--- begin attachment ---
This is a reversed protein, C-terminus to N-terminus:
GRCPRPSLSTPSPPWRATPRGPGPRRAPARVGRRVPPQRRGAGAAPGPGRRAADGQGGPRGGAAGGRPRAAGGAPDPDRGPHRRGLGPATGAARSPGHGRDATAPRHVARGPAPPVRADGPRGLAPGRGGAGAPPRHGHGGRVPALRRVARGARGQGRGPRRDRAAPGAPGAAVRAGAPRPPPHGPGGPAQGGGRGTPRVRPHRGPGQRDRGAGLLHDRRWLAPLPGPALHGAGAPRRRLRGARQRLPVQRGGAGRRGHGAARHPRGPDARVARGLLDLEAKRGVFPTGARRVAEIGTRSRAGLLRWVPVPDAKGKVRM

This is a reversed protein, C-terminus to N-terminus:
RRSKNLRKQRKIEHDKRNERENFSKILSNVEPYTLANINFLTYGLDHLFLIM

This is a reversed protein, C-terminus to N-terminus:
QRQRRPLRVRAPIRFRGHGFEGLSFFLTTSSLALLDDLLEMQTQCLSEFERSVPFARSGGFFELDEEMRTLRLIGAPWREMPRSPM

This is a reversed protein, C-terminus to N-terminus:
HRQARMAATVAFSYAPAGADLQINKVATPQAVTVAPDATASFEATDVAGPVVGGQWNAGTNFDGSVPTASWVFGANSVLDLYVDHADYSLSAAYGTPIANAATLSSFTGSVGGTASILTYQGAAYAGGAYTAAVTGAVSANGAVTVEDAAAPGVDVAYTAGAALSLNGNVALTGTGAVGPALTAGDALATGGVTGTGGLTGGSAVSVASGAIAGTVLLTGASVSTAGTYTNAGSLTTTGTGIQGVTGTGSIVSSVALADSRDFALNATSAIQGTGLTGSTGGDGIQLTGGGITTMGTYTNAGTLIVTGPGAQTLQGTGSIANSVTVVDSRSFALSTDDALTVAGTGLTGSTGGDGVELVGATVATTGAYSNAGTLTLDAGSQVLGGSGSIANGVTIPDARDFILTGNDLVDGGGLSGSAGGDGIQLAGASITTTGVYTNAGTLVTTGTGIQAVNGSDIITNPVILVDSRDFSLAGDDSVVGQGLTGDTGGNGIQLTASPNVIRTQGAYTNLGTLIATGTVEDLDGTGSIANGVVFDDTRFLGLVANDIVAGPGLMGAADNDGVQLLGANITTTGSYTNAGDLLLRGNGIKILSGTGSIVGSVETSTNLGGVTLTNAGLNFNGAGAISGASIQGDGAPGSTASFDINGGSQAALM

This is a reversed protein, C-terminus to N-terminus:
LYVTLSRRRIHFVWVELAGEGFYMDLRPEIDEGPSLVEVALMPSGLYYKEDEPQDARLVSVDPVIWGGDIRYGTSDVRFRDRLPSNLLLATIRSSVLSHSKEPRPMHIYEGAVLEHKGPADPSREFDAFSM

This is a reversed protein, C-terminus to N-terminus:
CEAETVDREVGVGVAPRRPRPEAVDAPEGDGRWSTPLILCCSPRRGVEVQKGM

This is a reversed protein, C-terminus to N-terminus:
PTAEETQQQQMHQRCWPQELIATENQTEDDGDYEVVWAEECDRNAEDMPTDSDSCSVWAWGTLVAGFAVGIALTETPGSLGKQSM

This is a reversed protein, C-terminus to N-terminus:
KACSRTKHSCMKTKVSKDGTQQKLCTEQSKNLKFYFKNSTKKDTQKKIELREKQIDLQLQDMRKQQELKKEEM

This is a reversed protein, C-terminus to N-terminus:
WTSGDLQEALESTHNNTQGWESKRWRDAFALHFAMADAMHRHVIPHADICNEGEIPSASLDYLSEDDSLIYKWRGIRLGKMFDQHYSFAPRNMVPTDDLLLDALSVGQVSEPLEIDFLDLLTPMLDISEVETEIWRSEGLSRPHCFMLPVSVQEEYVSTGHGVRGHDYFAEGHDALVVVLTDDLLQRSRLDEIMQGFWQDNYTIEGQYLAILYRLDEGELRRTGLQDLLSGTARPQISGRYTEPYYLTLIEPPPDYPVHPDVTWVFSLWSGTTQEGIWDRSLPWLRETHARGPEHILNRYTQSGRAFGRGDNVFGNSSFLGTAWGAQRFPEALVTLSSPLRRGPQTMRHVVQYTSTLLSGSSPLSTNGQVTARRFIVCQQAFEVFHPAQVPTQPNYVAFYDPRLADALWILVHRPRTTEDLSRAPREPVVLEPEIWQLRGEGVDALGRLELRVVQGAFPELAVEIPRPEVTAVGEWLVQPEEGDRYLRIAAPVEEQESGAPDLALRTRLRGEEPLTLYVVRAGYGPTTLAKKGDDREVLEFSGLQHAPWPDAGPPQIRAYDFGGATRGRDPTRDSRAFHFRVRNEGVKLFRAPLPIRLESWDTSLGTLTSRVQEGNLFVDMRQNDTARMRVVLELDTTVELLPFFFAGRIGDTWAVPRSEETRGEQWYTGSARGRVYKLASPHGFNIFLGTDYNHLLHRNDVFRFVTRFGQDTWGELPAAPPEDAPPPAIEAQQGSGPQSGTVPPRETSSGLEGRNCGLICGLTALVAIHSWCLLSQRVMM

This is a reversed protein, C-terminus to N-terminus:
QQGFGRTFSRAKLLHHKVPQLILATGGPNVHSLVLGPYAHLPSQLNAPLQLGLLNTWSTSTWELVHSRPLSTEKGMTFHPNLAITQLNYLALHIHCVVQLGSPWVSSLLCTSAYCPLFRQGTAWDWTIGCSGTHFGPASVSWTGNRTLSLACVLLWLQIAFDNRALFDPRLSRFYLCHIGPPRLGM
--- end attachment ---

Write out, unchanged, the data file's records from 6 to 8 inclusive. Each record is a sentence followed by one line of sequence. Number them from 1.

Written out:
This is a reversed protein, C-terminus to N-terminus:
CEAETVDREVGVGVAPRRPRPEAVDAPEGDGRWSTPLILCCSPRRGVEVQKGM

This is a reversed protein, C-terminus to N-terminus:
PTAEETQQQQMHQRCWPQELIATENQTEDDGDYEVVWAEECDRNAEDMPTDSDSCSVWAWGTLVAGFAVGIALTETPGSLGKQSM

This is a reversed protein, C-terminus to N-terminus:
KACSRTKHSCMKTKVSKDGTQQKLCTEQSKNLKFYFKNSTKKDTQKKIELREKQIDLQLQDMRKQQELKKEEM